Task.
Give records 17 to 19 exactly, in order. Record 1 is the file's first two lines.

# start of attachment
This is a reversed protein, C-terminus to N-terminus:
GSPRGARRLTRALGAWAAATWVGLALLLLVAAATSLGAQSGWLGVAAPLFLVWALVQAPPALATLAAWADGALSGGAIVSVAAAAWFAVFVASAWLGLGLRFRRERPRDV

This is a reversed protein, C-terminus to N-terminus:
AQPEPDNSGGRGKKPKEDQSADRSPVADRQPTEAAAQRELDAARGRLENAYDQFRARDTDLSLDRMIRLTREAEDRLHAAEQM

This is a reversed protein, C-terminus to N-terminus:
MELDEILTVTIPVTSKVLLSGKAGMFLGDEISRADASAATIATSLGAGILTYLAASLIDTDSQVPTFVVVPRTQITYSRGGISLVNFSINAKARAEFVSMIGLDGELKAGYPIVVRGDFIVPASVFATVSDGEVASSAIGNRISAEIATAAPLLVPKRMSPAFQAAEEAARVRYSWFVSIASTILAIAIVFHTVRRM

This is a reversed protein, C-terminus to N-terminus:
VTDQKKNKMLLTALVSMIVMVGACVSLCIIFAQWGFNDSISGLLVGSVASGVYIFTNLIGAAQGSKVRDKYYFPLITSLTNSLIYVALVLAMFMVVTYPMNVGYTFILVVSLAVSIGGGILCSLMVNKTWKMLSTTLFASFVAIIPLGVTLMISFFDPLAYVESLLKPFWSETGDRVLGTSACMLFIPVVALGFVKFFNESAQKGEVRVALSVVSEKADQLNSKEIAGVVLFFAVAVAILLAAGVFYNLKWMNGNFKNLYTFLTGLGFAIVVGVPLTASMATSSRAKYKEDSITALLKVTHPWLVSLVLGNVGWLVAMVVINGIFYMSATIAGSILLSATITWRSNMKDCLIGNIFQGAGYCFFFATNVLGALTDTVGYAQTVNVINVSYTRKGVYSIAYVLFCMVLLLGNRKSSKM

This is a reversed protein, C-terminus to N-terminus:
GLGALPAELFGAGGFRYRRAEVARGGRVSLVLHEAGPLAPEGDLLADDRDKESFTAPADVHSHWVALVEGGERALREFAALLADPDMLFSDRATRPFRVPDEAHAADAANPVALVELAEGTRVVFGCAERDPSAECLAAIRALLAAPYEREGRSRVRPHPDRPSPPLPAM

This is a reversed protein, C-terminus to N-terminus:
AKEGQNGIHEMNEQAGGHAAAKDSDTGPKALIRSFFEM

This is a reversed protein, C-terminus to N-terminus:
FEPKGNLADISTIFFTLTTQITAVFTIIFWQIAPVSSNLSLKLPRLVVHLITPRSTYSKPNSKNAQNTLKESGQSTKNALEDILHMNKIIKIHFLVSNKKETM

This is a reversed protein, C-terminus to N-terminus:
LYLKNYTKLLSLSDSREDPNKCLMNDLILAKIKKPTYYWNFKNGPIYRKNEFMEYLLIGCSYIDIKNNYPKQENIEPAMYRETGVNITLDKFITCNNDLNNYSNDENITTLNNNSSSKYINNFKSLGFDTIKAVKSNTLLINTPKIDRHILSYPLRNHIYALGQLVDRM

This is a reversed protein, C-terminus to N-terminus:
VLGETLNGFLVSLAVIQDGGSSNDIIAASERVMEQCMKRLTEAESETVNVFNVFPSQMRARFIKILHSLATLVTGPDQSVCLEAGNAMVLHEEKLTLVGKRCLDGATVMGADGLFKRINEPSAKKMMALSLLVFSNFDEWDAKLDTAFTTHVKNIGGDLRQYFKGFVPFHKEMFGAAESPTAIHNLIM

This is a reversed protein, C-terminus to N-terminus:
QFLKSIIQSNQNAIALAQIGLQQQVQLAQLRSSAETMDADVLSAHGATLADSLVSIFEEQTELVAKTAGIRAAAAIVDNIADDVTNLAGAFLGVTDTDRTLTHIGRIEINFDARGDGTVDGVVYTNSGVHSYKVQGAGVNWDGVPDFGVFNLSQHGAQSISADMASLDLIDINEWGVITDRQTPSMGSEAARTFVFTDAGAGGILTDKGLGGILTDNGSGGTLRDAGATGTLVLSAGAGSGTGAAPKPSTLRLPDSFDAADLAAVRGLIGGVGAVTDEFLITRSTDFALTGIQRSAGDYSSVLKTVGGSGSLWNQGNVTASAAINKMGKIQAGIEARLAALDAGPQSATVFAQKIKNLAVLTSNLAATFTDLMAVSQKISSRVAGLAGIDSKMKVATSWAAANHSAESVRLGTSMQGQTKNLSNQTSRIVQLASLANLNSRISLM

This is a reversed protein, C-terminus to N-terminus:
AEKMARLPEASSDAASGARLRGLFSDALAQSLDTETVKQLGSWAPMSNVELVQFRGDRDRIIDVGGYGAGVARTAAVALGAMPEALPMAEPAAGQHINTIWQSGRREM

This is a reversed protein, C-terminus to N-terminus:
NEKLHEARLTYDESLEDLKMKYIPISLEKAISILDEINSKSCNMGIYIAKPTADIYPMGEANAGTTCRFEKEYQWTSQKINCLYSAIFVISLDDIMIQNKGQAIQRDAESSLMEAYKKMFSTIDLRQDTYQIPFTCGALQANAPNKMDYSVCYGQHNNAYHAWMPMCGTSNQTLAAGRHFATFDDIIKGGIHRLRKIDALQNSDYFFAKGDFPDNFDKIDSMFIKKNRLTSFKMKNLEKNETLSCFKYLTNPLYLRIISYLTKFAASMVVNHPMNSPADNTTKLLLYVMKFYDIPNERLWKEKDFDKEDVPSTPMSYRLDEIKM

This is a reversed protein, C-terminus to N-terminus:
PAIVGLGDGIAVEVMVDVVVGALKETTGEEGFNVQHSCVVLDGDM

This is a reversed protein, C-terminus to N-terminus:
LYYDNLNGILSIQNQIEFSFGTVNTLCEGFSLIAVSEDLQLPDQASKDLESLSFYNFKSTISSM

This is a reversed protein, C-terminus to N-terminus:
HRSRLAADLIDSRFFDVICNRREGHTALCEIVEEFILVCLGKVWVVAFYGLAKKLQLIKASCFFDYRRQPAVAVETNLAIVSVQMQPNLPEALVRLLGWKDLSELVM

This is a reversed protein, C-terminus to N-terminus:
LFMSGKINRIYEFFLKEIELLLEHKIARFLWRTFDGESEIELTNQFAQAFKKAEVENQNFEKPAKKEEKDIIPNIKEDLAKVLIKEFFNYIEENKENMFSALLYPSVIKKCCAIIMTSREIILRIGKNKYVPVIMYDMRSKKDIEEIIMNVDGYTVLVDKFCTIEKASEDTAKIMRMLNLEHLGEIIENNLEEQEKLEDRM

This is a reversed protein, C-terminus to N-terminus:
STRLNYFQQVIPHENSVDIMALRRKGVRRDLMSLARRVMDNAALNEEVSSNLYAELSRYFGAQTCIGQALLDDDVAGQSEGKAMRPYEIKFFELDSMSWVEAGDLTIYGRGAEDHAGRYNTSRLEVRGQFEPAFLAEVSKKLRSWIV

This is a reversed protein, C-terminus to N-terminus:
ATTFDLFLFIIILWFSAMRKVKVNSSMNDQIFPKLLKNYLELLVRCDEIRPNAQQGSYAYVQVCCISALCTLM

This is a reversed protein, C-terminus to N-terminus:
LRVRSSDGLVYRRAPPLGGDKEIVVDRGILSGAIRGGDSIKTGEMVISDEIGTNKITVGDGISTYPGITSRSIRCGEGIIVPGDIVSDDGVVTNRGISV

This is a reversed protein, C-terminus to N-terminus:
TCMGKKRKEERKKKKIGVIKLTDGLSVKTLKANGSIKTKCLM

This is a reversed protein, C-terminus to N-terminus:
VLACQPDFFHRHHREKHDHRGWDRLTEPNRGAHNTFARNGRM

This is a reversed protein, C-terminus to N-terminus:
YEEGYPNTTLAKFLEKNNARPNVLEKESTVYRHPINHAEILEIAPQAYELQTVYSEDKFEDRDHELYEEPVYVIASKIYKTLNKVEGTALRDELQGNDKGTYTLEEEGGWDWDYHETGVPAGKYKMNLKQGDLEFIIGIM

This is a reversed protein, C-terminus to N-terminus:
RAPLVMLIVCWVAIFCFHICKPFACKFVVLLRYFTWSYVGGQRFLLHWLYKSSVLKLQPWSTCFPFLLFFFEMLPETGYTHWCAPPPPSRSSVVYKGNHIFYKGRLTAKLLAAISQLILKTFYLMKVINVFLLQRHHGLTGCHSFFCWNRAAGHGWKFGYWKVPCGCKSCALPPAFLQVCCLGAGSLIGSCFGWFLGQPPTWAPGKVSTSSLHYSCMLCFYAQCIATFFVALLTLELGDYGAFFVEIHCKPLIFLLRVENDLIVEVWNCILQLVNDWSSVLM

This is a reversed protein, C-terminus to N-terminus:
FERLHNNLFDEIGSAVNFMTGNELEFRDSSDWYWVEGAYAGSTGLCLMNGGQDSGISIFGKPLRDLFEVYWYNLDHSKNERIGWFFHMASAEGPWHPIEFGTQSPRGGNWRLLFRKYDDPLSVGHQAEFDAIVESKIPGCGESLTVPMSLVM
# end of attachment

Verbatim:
This is a reversed protein, C-terminus to N-terminus:
STRLNYFQQVIPHENSVDIMALRRKGVRRDLMSLARRVMDNAALNEEVSSNLYAELSRYFGAQTCIGQALLDDDVAGQSEGKAMRPYEIKFFELDSMSWVEAGDLTIYGRGAEDHAGRYNTSRLEVRGQFEPAFLAEVSKKLRSWIV

This is a reversed protein, C-terminus to N-terminus:
ATTFDLFLFIIILWFSAMRKVKVNSSMNDQIFPKLLKNYLELLVRCDEIRPNAQQGSYAYVQVCCISALCTLM

This is a reversed protein, C-terminus to N-terminus:
LRVRSSDGLVYRRAPPLGGDKEIVVDRGILSGAIRGGDSIKTGEMVISDEIGTNKITVGDGISTYPGITSRSIRCGEGIIVPGDIVSDDGVVTNRGISV